Consequently, it’s more of a casual fragrance that would struggle in the workplace or during more formal occasions. Instead, reserve it for nights out or evening social gatherings.
Despite being a decidedly virile fragrance, its masculinity is not overwhelming and remains surprisingly moderate.
Presentation and Value For Money
The bottle and packaging have barely changed since its release back in 1988. Both still come in their iconic blue tones and the bottle hasn’t moved on from the jagged, rounded rectangular shape. Davidoff is written in a stately but modest serif font whilst “Cool Water” sprawls underneath in cursive text.
The bottle comfortable to hold and the atomiser performs particularly well, giving douses of thick spray.
When spraying Cool Water onto your neck, you can almost hear the waves crashing against against the rocks. It’s an undeniably iconic fragrance of the late 1980s that is evocative of imagery like Corvettes speeding into the sunset to synth music. It pairs well with summer nights out and wouldn’t be out of place on vacation.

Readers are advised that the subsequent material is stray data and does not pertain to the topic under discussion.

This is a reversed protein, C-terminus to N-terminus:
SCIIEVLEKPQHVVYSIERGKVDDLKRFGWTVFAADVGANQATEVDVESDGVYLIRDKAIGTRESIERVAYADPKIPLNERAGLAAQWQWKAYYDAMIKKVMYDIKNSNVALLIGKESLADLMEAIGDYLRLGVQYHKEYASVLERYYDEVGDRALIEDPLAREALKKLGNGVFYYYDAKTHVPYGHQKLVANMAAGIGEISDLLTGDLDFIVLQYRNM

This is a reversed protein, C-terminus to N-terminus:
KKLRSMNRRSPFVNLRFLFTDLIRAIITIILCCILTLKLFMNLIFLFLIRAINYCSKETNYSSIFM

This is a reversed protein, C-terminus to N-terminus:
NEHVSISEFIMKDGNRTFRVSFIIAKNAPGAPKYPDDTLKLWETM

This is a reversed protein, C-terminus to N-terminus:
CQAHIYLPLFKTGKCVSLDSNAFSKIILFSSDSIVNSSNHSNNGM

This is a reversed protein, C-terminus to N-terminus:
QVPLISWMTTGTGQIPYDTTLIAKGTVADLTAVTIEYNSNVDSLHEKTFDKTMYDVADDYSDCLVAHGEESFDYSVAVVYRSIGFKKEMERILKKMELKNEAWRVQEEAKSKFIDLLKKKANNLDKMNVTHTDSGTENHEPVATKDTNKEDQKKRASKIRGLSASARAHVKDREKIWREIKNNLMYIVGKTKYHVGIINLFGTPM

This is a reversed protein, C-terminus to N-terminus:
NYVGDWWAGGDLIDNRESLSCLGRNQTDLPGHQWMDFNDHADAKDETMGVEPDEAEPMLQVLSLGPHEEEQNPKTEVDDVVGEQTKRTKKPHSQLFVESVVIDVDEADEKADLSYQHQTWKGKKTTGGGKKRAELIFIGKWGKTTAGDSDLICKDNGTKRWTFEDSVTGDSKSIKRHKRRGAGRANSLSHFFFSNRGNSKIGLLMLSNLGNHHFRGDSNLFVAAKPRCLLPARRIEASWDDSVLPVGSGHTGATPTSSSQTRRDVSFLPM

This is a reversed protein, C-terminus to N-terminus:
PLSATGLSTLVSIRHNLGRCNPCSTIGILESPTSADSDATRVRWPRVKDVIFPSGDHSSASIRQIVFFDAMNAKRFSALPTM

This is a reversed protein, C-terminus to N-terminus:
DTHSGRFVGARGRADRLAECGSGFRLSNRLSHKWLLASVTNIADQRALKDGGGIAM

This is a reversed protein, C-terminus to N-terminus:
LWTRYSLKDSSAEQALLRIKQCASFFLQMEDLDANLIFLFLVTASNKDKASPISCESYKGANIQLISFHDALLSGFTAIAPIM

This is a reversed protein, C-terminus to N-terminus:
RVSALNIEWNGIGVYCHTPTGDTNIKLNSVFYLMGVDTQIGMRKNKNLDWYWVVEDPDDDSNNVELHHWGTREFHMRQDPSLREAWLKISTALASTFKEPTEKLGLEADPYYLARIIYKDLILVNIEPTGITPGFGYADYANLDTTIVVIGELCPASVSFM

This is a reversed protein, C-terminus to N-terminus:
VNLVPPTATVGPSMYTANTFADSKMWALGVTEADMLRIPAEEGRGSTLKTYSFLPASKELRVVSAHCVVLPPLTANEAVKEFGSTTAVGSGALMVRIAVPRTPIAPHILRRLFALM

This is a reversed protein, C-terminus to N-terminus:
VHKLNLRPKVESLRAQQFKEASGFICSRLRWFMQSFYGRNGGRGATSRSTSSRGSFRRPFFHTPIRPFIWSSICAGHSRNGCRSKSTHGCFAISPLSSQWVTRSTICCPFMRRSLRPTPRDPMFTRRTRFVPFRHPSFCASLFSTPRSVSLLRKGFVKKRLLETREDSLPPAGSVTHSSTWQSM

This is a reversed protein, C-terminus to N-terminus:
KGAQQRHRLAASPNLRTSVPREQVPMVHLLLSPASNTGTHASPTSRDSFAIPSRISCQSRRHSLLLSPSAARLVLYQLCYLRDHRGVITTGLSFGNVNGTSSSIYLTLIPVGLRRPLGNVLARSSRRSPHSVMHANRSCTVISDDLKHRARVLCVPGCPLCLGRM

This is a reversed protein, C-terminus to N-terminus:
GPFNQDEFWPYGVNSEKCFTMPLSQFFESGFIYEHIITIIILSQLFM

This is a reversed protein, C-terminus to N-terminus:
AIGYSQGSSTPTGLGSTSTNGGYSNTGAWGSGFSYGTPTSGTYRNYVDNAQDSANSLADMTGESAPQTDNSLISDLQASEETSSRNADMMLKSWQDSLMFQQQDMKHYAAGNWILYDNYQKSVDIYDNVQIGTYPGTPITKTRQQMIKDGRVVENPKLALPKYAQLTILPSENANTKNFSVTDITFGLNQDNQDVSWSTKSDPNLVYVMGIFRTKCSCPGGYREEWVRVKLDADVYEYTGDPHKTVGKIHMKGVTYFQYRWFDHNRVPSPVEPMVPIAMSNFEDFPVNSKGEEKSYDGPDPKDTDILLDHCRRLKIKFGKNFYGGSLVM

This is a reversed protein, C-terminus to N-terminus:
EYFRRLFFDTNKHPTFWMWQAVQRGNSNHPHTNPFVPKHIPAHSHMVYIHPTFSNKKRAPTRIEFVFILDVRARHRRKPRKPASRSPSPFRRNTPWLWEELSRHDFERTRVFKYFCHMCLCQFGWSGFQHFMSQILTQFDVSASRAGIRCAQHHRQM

Nevertheless, the vivid imagery that it provokes can make it a little dated compared to its contemporaries. A discernibly synthetic build and aldehydic character can be off-putting for some.
Charles-Philippe's work has covered a broad range of subjects from cigars and fragrances to wine and spirits. Fascinated by how history and culture together form the unique contemporary identities of alcoholic beverages, his articles follow an in-depth exploration of their development through a combination of tradition and innovation.